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Discussion Starter · #1 ·
I've seen that magura offers a pull style hydraulic slave cylinder. They even offer a kit for a speed triple. Any thoughts on this conversion for a Bonnie. I sit in a lot of traffic on my commute to work and would love to reduce the clutch effort. I've tried different levers etc. plus I like the feel of a hydraulic clutch.
 

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That Moose Racing one looks simple and effective, anybody have one?

Leave it to Mr. F to find these things!
 

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Unfortunately the Magura MC is only offered in 7/8". And they don't sell the slave cylinder separately. Interesting idea but I wonder if there is any practical advantages, being that from the actuator arm back, it's still the stock mechanism. Hopefully a Speed Triple user will chime in.

My Arthritic left hand wants to know!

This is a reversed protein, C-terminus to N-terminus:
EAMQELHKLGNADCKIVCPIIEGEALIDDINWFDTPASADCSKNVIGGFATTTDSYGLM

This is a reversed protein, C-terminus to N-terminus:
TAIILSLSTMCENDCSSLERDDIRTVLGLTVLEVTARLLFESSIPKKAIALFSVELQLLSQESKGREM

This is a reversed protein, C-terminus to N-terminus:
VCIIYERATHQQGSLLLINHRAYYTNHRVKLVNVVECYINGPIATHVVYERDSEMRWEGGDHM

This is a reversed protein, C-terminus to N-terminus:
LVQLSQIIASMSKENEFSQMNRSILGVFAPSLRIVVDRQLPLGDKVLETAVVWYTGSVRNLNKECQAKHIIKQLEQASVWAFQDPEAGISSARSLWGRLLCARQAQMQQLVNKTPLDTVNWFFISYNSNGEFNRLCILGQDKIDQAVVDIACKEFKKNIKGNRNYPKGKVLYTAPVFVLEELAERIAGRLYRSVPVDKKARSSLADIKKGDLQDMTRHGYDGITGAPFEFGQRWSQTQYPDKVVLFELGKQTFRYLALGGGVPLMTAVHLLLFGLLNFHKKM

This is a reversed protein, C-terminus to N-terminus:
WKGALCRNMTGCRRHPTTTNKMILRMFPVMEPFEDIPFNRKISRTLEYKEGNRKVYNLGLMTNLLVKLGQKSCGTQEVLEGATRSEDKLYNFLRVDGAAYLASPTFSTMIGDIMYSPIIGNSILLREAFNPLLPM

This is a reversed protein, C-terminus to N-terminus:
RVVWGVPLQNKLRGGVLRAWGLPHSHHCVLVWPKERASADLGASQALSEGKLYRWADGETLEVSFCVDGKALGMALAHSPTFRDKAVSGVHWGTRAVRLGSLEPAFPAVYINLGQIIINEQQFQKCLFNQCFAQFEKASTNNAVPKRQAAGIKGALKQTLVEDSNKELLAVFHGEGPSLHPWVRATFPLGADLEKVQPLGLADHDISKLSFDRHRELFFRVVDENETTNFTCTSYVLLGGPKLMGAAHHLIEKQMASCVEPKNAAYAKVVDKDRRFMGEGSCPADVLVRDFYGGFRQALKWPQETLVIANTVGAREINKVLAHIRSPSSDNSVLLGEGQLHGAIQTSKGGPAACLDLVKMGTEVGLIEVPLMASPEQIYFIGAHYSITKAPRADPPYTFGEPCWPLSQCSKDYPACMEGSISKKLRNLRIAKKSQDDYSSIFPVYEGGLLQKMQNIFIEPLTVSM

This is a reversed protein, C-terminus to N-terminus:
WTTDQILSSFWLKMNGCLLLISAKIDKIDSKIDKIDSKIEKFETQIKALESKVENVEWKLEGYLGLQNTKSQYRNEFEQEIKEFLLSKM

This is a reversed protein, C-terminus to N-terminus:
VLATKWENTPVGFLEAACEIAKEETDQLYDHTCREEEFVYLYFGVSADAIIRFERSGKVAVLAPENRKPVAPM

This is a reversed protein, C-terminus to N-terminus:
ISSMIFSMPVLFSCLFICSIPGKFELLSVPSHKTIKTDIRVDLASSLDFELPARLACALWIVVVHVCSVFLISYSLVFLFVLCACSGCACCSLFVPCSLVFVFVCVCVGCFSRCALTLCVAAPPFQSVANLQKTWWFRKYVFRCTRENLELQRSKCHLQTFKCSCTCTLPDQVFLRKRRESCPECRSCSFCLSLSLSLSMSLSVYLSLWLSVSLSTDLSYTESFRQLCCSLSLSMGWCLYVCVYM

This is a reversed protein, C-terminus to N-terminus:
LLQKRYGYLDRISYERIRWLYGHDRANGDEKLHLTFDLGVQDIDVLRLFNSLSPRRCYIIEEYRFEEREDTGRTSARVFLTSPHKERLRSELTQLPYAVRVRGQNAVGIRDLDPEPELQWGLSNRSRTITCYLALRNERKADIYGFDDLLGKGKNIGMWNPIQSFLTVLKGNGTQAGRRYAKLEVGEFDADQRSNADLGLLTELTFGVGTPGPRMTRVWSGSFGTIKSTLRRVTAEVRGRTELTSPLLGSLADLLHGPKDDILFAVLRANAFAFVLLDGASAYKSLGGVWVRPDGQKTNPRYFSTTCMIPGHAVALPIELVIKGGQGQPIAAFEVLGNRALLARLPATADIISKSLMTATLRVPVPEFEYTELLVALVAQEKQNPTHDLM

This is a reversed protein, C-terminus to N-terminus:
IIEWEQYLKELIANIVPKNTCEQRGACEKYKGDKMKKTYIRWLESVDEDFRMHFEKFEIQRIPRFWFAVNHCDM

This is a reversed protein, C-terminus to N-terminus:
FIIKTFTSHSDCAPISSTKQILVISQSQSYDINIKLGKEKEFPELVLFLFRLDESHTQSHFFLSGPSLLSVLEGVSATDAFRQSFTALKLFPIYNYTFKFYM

/M
 

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Years ago they had a device that gave a mechanical advantage called EZ clutch. It was a rather simple device that could be adapted to any bike. It gave nechanical advantage.
 

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Forgive me for the bad intel. I was repeating what I was told by the US importer/distributor. Maybe what they meant to say is that they only stock a limited number of complete kits.

/M
 

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Discussion Starter · #8 ·
Ah! That makes more sense. I've gotten so used to US distributors not carrying the items I want that I have almost stopped looking at the US sites and generally go straight to one of the bigger UK distributors.

Yesterday, I started looking at the templates and it looks like we will need a rear punt vario in a "D" length. Do you concur?
 

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and it looks like we will need a rear punt vario in a "D" length. Do you concur?